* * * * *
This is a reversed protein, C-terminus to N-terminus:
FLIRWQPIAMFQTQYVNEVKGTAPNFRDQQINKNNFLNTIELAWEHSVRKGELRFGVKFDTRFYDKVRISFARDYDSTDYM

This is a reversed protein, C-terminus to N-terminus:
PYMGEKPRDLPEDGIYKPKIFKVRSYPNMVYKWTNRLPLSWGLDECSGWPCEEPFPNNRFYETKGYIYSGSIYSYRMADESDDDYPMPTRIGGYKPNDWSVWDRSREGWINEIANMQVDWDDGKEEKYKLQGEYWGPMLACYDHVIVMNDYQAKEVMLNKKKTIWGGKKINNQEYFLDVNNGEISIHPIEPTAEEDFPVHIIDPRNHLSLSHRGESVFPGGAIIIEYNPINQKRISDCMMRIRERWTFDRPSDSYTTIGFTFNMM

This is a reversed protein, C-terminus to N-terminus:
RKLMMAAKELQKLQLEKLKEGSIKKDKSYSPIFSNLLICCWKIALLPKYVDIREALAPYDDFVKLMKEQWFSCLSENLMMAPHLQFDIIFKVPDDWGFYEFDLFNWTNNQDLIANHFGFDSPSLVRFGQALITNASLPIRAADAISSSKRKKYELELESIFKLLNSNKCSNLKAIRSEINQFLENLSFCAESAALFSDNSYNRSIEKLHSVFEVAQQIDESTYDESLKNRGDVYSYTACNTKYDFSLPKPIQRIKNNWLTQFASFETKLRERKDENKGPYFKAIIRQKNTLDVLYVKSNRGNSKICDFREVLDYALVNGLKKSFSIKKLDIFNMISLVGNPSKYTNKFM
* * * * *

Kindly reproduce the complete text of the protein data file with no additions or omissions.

This is a reversed protein, C-terminus to N-terminus:
FLIRWQPIAMFQTQYVNEVKGTAPNFRDQQINKNNFLNTIELAWEHSVRKGELRFGVKFDTRFYDKVRISFARDYDSTDYM

This is a reversed protein, C-terminus to N-terminus:
PYMGEKPRDLPEDGIYKPKIFKVRSYPNMVYKWTNRLPLSWGLDECSGWPCEEPFPNNRFYETKGYIYSGSIYSYRMADESDDDYPMPTRIGGYKPNDWSVWDRSREGWINEIANMQVDWDDGKEEKYKLQGEYWGPMLACYDHVIVMNDYQAKEVMLNKKKTIWGGKKINNQEYFLDVNNGEISIHPIEPTAEEDFPVHIIDPRNHLSLSHRGESVFPGGAIIIEYNPINQKRISDCMMRIRERWTFDRPSDSYTTIGFTFNMM

This is a reversed protein, C-terminus to N-terminus:
RKLMMAAKELQKLQLEKLKEGSIKKDKSYSPIFSNLLICCWKIALLPKYVDIREALAPYDDFVKLMKEQWFSCLSENLMMAPHLQFDIIFKVPDDWGFYEFDLFNWTNNQDLIANHFGFDSPSLVRFGQALITNASLPIRAADAISSSKRKKYELELESIFKLLNSNKCSNLKAIRSEINQFLENLSFCAESAALFSDNSYNRSIEKLHSVFEVAQQIDESTYDESLKNRGDVYSYTACNTKYDFSLPKPIQRIKNNWLTQFASFETKLRERKDENKGPYFKAIIRQKNTLDVLYVKSNRGNSKICDFREVLDYALVNGLKKSFSIKKLDIFNMISLVGNPSKYTNKFM